Issue #8658 has been updated by Eregon (Benoit Daloze).


akr (Akira Tanaka) wrote:
>  > While I appreciate Ruby is not always taking the lowest common denominator for functionality (fork, etc),
>  > we need a counterpart for Windows and OS X at least.
>  
>  Users of such OSs can contribute an emulation function for clock_gettime.

A very poor one as mapping to Linux/UNIX constants would just confuse people.
I do not think the UNIX API clock_gettime() for this is the most suitable,
it does not abstract the functionality and the name/usage is not very ruby-like.

I think FFI would be a good way if someone need direct access to that low-level C function (except for accessing the constants, that would not be handy).

>  > naruse gave a very useful link in #8096, http://www.python.org/dev/peps/pep-0418/ .
>  > I do not wish for a so large API, but I think we should have the timestamp functionality like time.time()
>  > and a precise performance counter like time.perf_counter().
>  
>  PEP 0418 mentions that python provide clock_gettime as time.clock_gettime.
>  PEP 0418 doesn't mean providing clock_gettime itself is bad idea.

I believe providing a method which is only available in a quite restricted set of platforms is to be avoided.
In Python it is simply not defined on non-supporting platforms.

>  Higer level methods may be useful but what I intend in this issue is a
>  low level primitive.

To which use-cases other than benchmarking do you think?

I want Ruby to propose a nice and precise way to benchmark code *not* requiring the user to know about every detail of available clocks/timers under every platform.
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Feature #8658: Process.clock_gettime
https://bugs.ruby-lang.org/issues/8658#change-40625

Author: akr (Akira Tanaka)
Status: Open
Priority: Normal
Assignee: 
Category: 
Target version: 


How about adding a new method, Process.clock_gettime(clk_id) ?

Recently there were two feature request for measuring time.
Feature #8640 https://bugs.ruby-lang.org/issues/8640
Feature #8096 https://bugs.ruby-lang.org/issues/8096

It seems they are somewhat different.

clock_gettime() function defined by POSIX is a good
candidate for providing as a method.
I think it can supports the both request.

Also, it has less possible design choices than the requests
because clock_gettime() is defined by POSIX.
People familiar to POSIX can learn the method more easily.

I wrote a patch to implement Process.clock_gettime.
This method can be used as follows.

  % ./ruby -e 'p Process.clock_gettime(Process::CLOCK_MONOTONIC)'
  2701692957811563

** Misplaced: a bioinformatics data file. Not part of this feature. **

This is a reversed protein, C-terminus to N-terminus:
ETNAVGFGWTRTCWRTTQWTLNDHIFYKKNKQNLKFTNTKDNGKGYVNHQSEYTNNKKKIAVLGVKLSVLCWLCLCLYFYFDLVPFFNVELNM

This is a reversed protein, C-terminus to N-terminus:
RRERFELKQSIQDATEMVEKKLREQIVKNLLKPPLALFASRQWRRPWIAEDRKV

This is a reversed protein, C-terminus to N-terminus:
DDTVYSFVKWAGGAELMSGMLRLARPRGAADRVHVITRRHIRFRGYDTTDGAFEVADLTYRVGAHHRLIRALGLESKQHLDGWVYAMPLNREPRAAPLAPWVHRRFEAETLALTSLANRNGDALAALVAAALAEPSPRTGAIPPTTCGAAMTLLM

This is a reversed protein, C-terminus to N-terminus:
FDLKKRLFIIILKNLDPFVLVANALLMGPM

Several considerations:

I implemented the method as a module function of Process.
It is same as Process.times.
I expect clock_gettime is used mainly for measuring
time interval and wall clock time is not important.
So I didn't use Time.

The method returns a number of nanoseconds as an integer.
It is not so unexpected if user knows clock_gettime() in POSIX.

clock_gettime() returns it as struct timespec
which contains two fields: tv_sec and tv_nsec.

Although tv_sec is time_t, Time is not appropriate because
the origin (zero) can be other than the Epoch.
Actually CLOCK_MONOTONIC means elapsed time since
the system start-up time on Linux.

Also, I expect the result is subtracted in most case:
  t1 = Process.clock_gettime(...)
  ...
  t2 = Process.clock_gettime(...)
  t = t2 - t1
So the result should be easy to subtract.
An array such as [sec, nsec] is difficult to subtract.

The result is an integer, not a float.
IEEE 754 double is not enough to represent the result
of clock_gettime(CLOCK_REALTIME).
It contains 19 digits in decimal now but IEEE 754 double
can represent only 15 digits.

On LP64 systems, Fixnum can represent 2**62-1.
So (2**62-1)/(365.25*24*60*60*1e9)=146.1 years are representable
without object allocation.

On ILP32 and LLP64 systems, Fixnum can represent 2**30-1.
So (2**30-1)/1e9=1.07 seconds are representable
without object allocation.
This means Bignum allocations are mostly required except
the origin is very recent.

clock_gettime() is defined by POSIX.
Linux, NetBSD, FreeBSD, OpenBSD has it, at least.

If clock_gettime() is not available,
an emulation layer for CLOCK_REALTIME is implementable
using gettimeofday().
(not implemented yet, though.)

Any comments?



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